The United States Fire Administration (USFA) joins other national fire organizations in their support to ban the sale and distribution of novelty and toylike lighters. These organizations include the Congressional Fire Services Institute, the National Volunteer Fire Council, the National Association of State Fire Marshals, the International Fire Marshals Association, the International Association of Arson Investigators, and the Prevention Advocacy Resources and Data Exchange (PARADE) network.
Novelty and toylike lighters are linked to incidents of deaths, injuries, and property loss across the Nation. For decades the fire service and caregivers have taught children to avoid lighters and that they are tools, not toys. But children are attracted to novelty lighters because they look like toys such as animals, miniature cars, mobile phones, doll accessories, fishing lures, stacks of coins, markers, and cameras. It is nearly impossible for a child, and oftentimes an adult, to distinguish between what is a toy and what is a lighter. Unfortunately, this contributes to the disturbing statistics related to children and fire:
Thirty-seven percent of fires were started by juveniles aged 10—17 where age was cited as a factor in a fire’s ignition by lighters or matches.
Children under the age of 5 are more than 8 times as likely to die in a fire caused by playing with a heat source than are people of all ages.
Fires started by “playing” cause 38% of civilian fire deaths. Nineteen percent of these fire starters were 4 year olds.
USFA is providing assistance to our partners, elected officials, and private citizens across the United States by capturing data at the national level and providing access to information regarding these lighters. The National Fire Incident Reporting System (NFIRS) began collecting information in January 2008 specifically about these lighters and fires. The USFA sponsored the 2008 Arson Awareness Week with the theme: Toylike Lighters – Playing with Fire. Additionally, USFA’s Web site provides easy access to current information on the novelty and toylike lighter issue at www.usfa.dhs.gov/noveltylighters.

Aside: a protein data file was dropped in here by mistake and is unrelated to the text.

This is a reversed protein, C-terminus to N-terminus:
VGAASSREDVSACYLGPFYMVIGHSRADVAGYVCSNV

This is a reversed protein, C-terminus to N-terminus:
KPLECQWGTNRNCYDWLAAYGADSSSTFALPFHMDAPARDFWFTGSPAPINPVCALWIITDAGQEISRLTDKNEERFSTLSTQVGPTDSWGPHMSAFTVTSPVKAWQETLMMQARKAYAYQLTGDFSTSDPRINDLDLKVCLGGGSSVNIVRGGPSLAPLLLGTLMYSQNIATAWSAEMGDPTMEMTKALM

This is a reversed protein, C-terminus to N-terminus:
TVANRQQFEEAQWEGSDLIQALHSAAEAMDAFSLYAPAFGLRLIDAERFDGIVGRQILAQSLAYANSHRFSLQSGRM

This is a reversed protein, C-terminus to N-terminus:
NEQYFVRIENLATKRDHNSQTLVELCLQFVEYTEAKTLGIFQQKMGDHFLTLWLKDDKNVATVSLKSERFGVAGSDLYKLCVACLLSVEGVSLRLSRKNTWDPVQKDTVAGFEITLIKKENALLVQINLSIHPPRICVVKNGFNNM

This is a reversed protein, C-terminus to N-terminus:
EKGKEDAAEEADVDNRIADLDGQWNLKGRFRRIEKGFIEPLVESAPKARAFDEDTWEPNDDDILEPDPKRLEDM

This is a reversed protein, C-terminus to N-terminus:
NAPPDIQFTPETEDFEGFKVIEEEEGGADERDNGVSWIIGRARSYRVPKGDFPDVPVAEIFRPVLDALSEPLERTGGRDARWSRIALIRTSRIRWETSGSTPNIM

There is growing legislative support to ban the sale and distribution of these lighters. As of June 2009, eight states have passed legislation limiting or prohibiting the sale of novelty lighters; another twelve are considering legislation. Federal legislation has been introduced with House Bill 2050 and Senate Bill 723; both are titled Protect Children from Dangerous Lighters Act of 2009.
I encourage every member of the fire service to support the local, state, and Federal initiatives to ban the sale and distribution of novelty and toylike lighters. Please stay vigilant and keep the fire service community informed of developments in your area. Only by working together can we save lives.
Glenn A. Gaines
Acting Assistant Administrator
U.S. Fire Administration